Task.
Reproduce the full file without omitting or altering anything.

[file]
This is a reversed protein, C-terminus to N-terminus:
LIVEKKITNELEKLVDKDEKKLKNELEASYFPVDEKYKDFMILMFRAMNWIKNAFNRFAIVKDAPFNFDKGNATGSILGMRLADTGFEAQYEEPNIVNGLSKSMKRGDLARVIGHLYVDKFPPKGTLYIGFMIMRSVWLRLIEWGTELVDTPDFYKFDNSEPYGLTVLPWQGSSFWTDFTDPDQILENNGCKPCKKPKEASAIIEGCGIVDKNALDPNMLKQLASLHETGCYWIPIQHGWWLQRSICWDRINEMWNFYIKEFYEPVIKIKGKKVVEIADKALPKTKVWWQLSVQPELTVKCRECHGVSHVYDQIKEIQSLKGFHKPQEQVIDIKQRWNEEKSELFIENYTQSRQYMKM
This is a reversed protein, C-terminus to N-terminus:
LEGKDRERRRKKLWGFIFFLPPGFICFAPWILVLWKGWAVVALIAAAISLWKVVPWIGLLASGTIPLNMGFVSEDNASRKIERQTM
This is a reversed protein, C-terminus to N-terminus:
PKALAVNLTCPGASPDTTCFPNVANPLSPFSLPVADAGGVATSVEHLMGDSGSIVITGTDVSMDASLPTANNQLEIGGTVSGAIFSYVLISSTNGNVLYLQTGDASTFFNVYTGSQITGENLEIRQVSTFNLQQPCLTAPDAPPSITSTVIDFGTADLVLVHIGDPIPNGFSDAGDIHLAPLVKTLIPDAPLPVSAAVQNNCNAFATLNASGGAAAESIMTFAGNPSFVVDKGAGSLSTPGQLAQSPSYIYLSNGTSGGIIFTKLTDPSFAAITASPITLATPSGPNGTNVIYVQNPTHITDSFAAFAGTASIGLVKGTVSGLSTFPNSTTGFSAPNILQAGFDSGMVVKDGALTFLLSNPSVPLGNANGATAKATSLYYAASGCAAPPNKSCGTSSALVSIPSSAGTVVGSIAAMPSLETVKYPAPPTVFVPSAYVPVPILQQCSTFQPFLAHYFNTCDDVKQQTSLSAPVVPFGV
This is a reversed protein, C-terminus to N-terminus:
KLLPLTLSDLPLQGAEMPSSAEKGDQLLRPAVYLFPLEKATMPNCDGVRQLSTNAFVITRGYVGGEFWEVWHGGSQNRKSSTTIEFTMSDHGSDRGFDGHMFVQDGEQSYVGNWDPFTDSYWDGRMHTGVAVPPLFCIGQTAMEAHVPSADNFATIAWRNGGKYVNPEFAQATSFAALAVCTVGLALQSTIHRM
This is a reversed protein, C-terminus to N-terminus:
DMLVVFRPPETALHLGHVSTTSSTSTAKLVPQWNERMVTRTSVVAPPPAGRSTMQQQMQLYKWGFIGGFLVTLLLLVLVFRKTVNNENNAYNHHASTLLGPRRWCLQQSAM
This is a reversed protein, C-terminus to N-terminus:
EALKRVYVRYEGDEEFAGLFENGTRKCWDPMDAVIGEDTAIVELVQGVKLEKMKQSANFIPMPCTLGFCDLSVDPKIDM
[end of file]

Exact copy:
This is a reversed protein, C-terminus to N-terminus:
LIVEKKITNELEKLVDKDEKKLKNELEASYFPVDEKYKDFMILMFRAMNWIKNAFNRFAIVKDAPFNFDKGNATGSILGMRLADTGFEAQYEEPNIVNGLSKSMKRGDLARVIGHLYVDKFPPKGTLYIGFMIMRSVWLRLIEWGTELVDTPDFYKFDNSEPYGLTVLPWQGSSFWTDFTDPDQILENNGCKPCKKPKEASAIIEGCGIVDKNALDPNMLKQLASLHETGCYWIPIQHGWWLQRSICWDRINEMWNFYIKEFYEPVIKIKGKKVVEIADKALPKTKVWWQLSVQPELTVKCRECHGVSHVYDQIKEIQSLKGFHKPQEQVIDIKQRWNEEKSELFIENYTQSRQYMKM
This is a reversed protein, C-terminus to N-terminus:
LEGKDRERRRKKLWGFIFFLPPGFICFAPWILVLWKGWAVVALIAAAISLWKVVPWIGLLASGTIPLNMGFVSEDNASRKIERQTM
This is a reversed protein, C-terminus to N-terminus:
PKALAVNLTCPGASPDTTCFPNVANPLSPFSLPVADAGGVATSVEHLMGDSGSIVITGTDVSMDASLPTANNQLEIGGTVSGAIFSYVLISSTNGNVLYLQTGDASTFFNVYTGSQITGENLEIRQVSTFNLQQPCLTAPDAPPSITSTVIDFGTADLVLVHIGDPIPNGFSDAGDIHLAPLVKTLIPDAPLPVSAAVQNNCNAFATLNASGGAAAESIMTFAGNPSFVVDKGAGSLSTPGQLAQSPSYIYLSNGTSGGIIFTKLTDPSFAAITASPITLATPSGPNGTNVIYVQNPTHITDSFAAFAGTASIGLVKGTVSGLSTFPNSTTGFSAPNILQAGFDSGMVVKDGALTFLLSNPSVPLGNANGATAKATSLYYAASGCAAPPNKSCGTSSALVSIPSSAGTVVGSIAAMPSLETVKYPAPPTVFVPSAYVPVPILQQCSTFQPFLAHYFNTCDDVKQQTSLSAPVVPFGV
This is a reversed protein, C-terminus to N-terminus:
KLLPLTLSDLPLQGAEMPSSAEKGDQLLRPAVYLFPLEKATMPNCDGVRQLSTNAFVITRGYVGGEFWEVWHGGSQNRKSSTTIEFTMSDHGSDRGFDGHMFVQDGEQSYVGNWDPFTDSYWDGRMHTGVAVPPLFCIGQTAMEAHVPSADNFATIAWRNGGKYVNPEFAQATSFAALAVCTVGLALQSTIHRM
This is a reversed protein, C-terminus to N-terminus:
DMLVVFRPPETALHLGHVSTTSSTSTAKLVPQWNERMVTRTSVVAPPPAGRSTMQQQMQLYKWGFIGGFLVTLLLLVLVFRKTVNNENNAYNHHASTLLGPRRWCLQQSAM
This is a reversed protein, C-terminus to N-terminus:
EALKRVYVRYEGDEEFAGLFENGTRKCWDPMDAVIGEDTAIVELVQGVKLEKMKQSANFIPMPCTLGFCDLSVDPKIDM